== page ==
Microsoft KB Archive/170440
Article ID: 170440
Article Last Modified on 10/27/2006
- Microsoft Systems Management Server 1.2 Standard Edition
This article was previously published under Q170440
In some situations, it may be difficult to establish a Remote Control session with a Windows NT system that contains more than one network adapter. These multihomed systems add a certain degree of complexity to the process required to establish a remote control session.
Please note that Microsoft is working to develop solutions to the variety of issues that result from the added complexity of multihomed systems. In some cases, hotfixes have been developed to resolve these issues. The workarounds described in this article should be tried as a last resort.
On multihomed systems, it is not uncommon for the Systems Management Server Remote Control agent to "listen" on a IP address that is different from the IP address that was reported in the Systems Management Server inventory. When this occurs, an attempt to establish a remote control session may fail with the following message:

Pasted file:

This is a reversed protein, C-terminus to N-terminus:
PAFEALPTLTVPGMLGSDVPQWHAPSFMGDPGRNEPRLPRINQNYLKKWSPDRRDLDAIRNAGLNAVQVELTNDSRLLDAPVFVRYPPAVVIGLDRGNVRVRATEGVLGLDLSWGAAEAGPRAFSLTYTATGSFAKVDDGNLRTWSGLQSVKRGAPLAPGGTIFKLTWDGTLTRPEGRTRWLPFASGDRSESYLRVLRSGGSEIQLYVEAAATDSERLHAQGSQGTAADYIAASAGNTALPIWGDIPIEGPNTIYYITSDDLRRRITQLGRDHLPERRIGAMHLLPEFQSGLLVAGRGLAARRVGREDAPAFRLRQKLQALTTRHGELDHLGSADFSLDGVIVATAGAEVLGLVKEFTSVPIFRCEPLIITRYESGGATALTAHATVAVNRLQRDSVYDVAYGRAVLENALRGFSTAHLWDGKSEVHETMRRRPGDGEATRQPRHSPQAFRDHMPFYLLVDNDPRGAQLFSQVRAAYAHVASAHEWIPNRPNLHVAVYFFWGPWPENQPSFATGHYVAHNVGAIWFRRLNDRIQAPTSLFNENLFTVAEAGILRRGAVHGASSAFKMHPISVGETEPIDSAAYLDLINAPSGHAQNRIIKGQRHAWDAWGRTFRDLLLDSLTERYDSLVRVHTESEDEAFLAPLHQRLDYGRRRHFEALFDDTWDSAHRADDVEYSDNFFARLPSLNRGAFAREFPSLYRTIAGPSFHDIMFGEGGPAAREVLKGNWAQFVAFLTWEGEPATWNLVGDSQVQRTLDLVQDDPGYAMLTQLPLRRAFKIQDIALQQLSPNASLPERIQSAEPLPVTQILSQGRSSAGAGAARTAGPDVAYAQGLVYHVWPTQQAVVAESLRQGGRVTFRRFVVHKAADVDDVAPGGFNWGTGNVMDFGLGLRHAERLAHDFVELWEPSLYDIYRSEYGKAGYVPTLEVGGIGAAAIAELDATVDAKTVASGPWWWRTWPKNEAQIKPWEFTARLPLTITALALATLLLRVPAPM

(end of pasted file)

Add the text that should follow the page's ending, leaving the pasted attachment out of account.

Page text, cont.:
To establish any remote control session, it is necessary for the Remote Control agent (Wuser32.exe) to listen on one of the "network paths" that the Systems Management Server Administrator program will attempt to use. To achieve this, you can either make changes to the way the Remote Control agent functions (client side) or make changes in the way that the Administrator program locates the client (administrator side).
The actual change that you should make depends on the network environment and the configuration of the client you are attempting to remote control.
To work around these problems, try any one of the following (each workaround is described in more detail below):
- Apply Systems Management Server 1.2 Service Pack 3.
- Configure the Remote Control agent to use a NetBIOS session.
- Manually override the IP address reported by the Systems Management Server inventory.
Apply Systems Management Server 1.2 Service Pack 3
Systems Management Server 1.2 Service Pack 3 contains an enhancement that allows the Administrator program to perform NetBIOS name resolution to locate the Systems Management Server client if the IP address in the Systems Management Server database fails to locate the client successfully. Try installing the service back before attempting the other workarounds.
In a situation where the IP address in the database fails to successfully establish a remote control session, the Administrator program will query on the NetBIOS name registered by the Remote Control agent. This name appears as "machine name <43h>" in the WINS database.
To gain this functionality, you must run the service pack setup on the same system that is running the Administrator utility. Doing this updates the Systems Management Server Administrator program on that system.